As I've read a number of different blogs, I think that other people may be having difficulties as well. The question is whether the trigger is the change in weather or whether there are the usual triggers: relationships, stress, work, anger, and more.
In case you believe your mood is affected by seasonal elements, I plan to spend the week writing about moods, light, and related topics. In a 1988 article written for DRADA (Depression and Related Affective Disorders Association), Dr. Norman Rosenthal (one of the foremost experts on SAD) writes,
"The symptoms of SAD are very similar to those of nonseasonal clinical depression: change in appetite, weight gain, drop in energy, tendency to oversleep, difficulty with concentration, and irritability. The key factor in diagnosing SAD is its seasonal pattern: the above symptoms fade away with the arrival of spring and return in the fall.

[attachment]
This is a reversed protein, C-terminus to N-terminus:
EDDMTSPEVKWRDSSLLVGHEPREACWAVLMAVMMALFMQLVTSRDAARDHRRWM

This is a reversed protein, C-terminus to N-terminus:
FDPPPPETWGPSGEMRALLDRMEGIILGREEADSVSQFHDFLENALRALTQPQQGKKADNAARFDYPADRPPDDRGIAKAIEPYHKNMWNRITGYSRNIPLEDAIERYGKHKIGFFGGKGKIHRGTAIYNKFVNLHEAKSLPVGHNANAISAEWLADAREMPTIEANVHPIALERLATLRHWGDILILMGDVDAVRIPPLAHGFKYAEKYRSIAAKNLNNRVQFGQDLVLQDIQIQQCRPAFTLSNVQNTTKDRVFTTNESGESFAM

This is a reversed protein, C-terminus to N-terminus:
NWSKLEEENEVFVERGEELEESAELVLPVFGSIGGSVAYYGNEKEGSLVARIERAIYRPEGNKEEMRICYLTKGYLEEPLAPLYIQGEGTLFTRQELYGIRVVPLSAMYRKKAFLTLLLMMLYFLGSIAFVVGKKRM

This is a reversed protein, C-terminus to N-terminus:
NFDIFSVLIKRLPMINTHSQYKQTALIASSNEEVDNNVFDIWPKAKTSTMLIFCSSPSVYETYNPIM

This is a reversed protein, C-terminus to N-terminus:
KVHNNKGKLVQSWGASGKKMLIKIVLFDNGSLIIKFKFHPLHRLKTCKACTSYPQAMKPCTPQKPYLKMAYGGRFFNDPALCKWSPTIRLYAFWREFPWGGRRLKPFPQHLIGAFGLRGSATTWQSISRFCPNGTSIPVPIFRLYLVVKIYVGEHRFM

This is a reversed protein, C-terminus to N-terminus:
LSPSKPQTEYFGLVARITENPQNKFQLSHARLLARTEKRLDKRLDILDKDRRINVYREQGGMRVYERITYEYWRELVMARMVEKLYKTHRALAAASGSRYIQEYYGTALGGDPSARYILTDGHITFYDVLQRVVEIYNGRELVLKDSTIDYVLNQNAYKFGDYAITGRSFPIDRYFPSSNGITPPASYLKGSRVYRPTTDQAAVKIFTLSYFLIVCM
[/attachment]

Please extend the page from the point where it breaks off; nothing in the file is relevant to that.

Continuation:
"Another characteristic of the illness is a strong craving for food rich in carbohydrates, which increase the level of serotonin, that is thought to influence mood. It is theorized that people with SAD have difficulty in regulating serotonin levels during the winter and that their craving for carbohydrates is a way of compensating. The theory also explains why many patients respond favorably to selective serotonin-reuptake inhibitor (SSRI) antidepressants such as Prozac or Zoloft. However the cornerstone of treatment for SAD is light therapy."